International and Interregional Economics


In this part of the book I am concerned primarily with the factors thatdetermine the distribution of output among nations. I have depended to a substantial degree upon the British classical school, which contributed so much to the development of the theory of international trade. Because Smith, Ricardo, Mill, and the others present their views so much better than I can and because I should like to give the reader the flavor of their writings, I have in this part and to some extent in the next part quoted passages from the writings of the major figures. The reader should not, however, view this book as a book of readings, for actually only about 10 per cent of the book consists of quotations.

Part One includes seven chapters. The first is devoted primarily to a long excerpt from Adam Smith Wealth of Nations (1776), for it was Adam Smith more than anyone else who put across the principles of free trade. Indeed the time was ripe, for the world was weary of the minute interferences of the mercantilist system, and Locke, Hume, and the Physiocrats, among others, had provided the philosophical foundations for a free system. The importance of Smith lies in still another direction; namely, he argued for free trade as a means of obtaining the best allocation of economic resources. He was at great pains to show that the individual secures a much more effective allocation of his resources than could be achieved through meddling by the State. Interference, moreover, would also reduce the gains to be associated with the distribution of resources and abilities among nations.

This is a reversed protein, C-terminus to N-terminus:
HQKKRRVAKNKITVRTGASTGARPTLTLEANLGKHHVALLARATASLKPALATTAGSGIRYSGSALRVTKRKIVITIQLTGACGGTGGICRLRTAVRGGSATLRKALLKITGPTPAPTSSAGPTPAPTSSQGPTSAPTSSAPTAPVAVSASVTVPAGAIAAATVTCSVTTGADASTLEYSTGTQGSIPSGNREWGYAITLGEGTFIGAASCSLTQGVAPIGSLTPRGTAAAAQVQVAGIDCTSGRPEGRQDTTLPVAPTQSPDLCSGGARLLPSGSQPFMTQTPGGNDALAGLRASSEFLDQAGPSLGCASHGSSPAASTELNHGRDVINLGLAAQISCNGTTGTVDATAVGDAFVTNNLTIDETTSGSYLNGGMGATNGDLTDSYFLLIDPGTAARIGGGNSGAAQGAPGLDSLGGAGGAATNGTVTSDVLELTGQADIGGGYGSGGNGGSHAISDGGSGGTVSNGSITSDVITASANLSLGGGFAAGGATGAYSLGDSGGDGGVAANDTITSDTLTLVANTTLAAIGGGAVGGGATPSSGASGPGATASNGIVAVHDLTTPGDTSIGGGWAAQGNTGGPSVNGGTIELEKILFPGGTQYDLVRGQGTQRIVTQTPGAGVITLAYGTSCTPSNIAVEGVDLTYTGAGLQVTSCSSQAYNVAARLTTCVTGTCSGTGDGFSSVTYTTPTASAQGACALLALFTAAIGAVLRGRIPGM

Early in the nineteenth century Ricardo, the successful stockbroker turned economist, the economist who alone impressed the brilliant essayist De Quincey as a first-rate mind among economists, and probably the most acute mind in the history of economics, contributed greatly to the acceptance of a modern theory of international trade. Some authors, Schumpeter, for example, tend to underestimate the contributions of Ricardo and to overestimate those of his predecessors. It is true that Torrens, before Ricardo, had introduced the theory of comparative costs. But Ricardo, more than anyone else, won acceptance for the theory of comparative costs, the foundation of the theory of international trade. Under the most simplified assumptions Ricardo showed that two coun-

Additional information

Publisher: Place of publication:
  • New York
Publication year:
  • 1957


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